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Ovulation and the suppression of mating in Drosophila melanogaster females: Behavioral basis

Ovulation and the suppression of mating in Drosophila melanogaster females: Behavioral basis

Behavior Genetics 27(5): 483-488

Virgin females of Drosophila melanogaster that are ectopically expressing the sex-peptide gene show a high level of ovulation and are unreceptive to males. However, if they are genetically deprived of eggs, receptivity is considerably restored (Fuyama, 1995). These females, whether they have eggs or not, extrude their ovipositors toward courting males as frequently as do fertilized females. However, this rejection behavior was ineffective in suppressing male courtship. Of females with eggs, about half of them could suppress male courtship. Females lacking eggs could not suppress male courtship and continued to elicit vigorous courtship. This difference seems to account for the increased mating frequency in sterilized females. Courtship behavior by mutant males defective in olfaction or learning suggested that females are capable of repelling males by emitting a volatile pheromone(s) with an inhibitory effect on male courtship.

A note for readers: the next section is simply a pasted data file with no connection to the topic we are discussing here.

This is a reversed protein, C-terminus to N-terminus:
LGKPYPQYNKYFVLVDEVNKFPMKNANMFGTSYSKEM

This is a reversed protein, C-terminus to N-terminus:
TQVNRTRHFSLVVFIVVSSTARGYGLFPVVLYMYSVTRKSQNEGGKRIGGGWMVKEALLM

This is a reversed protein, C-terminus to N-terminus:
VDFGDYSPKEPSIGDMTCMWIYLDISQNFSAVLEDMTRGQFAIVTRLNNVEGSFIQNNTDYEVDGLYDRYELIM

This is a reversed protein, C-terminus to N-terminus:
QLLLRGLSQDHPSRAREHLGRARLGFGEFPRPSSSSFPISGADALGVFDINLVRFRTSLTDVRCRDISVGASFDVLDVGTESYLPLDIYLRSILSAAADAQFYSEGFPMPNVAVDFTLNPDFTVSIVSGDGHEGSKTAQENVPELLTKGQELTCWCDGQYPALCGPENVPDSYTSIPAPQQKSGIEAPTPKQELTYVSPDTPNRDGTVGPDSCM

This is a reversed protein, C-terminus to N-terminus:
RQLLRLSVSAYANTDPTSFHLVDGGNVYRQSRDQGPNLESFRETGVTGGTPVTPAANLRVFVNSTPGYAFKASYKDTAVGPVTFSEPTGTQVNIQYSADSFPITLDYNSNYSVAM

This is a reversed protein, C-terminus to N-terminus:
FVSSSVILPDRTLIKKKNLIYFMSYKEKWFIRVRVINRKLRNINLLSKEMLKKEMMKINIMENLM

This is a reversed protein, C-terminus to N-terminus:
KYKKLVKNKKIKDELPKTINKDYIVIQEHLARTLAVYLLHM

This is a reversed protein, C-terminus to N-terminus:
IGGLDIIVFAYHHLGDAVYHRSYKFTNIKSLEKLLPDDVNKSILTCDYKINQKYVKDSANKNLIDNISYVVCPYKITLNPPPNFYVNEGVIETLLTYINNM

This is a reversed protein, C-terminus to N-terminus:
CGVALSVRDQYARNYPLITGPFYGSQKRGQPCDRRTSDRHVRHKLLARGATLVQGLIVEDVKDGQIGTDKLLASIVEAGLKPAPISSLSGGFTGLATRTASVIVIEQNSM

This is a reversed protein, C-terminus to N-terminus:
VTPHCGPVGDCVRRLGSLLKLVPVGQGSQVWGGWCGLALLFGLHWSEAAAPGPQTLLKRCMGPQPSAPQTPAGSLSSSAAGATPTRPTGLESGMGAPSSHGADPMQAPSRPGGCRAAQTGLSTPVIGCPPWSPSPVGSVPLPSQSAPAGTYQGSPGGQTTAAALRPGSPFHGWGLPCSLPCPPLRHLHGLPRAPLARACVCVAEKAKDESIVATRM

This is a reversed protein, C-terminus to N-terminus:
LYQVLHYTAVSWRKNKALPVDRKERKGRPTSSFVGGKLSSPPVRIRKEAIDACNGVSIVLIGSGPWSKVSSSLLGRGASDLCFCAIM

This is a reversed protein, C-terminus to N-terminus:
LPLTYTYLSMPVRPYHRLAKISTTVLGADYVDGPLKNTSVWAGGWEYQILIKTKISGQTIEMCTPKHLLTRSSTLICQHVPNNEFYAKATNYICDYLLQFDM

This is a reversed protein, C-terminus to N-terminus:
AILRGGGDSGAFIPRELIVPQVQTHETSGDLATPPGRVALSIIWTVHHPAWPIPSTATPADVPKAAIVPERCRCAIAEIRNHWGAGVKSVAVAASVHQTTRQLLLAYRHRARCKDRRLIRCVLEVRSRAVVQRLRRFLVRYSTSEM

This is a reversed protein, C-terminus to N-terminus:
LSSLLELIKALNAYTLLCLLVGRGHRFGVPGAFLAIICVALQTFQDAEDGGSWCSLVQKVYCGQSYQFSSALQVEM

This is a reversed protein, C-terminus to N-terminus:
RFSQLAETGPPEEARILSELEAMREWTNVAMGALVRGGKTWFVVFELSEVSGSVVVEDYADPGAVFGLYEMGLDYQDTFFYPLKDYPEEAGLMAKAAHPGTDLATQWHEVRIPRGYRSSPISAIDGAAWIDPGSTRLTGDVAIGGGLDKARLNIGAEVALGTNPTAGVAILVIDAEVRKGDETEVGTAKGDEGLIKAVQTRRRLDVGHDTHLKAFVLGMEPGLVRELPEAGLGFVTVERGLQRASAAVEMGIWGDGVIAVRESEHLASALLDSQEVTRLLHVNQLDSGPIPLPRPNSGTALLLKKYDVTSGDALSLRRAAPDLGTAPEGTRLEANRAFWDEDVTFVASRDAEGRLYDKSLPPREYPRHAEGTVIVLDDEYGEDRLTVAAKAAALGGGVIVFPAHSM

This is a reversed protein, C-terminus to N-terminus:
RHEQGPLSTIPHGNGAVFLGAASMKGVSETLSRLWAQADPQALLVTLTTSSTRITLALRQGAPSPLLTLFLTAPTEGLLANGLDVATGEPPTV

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Accession: 009146381

Download citation: RISBibTeXText

PMID: 9336085

DOI: 10.1023/a:1025630602057

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